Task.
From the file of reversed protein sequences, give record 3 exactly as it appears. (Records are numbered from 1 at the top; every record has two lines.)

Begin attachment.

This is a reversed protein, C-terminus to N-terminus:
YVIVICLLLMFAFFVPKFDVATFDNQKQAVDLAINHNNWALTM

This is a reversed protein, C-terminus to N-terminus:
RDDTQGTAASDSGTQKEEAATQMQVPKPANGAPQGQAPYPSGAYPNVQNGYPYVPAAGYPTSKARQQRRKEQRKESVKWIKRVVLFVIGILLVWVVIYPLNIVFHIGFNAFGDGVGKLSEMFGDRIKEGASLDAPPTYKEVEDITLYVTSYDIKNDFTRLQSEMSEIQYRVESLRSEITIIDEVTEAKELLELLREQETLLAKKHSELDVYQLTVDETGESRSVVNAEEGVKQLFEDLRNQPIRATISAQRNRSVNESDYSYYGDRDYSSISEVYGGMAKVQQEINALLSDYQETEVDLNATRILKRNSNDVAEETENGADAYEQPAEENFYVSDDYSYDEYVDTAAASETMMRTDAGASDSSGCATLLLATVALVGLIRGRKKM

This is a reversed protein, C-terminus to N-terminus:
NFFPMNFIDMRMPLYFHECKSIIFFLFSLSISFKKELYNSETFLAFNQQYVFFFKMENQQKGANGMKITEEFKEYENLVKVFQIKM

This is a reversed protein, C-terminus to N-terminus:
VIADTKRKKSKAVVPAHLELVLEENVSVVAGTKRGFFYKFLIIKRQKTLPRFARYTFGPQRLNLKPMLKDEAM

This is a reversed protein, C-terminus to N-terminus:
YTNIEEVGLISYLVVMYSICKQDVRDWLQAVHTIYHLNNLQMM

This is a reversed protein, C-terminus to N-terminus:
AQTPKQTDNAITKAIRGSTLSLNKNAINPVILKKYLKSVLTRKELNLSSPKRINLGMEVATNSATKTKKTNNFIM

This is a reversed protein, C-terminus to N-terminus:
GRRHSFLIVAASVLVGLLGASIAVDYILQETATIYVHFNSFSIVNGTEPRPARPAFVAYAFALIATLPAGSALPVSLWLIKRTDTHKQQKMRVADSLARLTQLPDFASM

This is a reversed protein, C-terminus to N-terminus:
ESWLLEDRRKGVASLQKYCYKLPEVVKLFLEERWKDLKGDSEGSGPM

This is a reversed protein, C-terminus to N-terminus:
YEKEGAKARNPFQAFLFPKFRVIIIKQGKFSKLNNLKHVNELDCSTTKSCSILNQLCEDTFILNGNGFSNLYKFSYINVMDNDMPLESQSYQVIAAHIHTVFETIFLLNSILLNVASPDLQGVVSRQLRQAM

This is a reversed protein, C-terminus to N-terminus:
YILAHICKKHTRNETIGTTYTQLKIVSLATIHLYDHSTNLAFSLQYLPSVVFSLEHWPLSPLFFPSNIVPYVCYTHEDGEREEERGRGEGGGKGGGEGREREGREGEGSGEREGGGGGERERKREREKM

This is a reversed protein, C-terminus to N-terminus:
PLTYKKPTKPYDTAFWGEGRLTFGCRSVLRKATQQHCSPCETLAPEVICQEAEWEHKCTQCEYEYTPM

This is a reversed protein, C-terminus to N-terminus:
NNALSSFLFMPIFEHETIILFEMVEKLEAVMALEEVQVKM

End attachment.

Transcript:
This is a reversed protein, C-terminus to N-terminus:
NFFPMNFIDMRMPLYFHECKSIIFFLFSLSISFKKELYNSETFLAFNQQYVFFFKMENQQKGANGMKITEEFKEYENLVKVFQIKM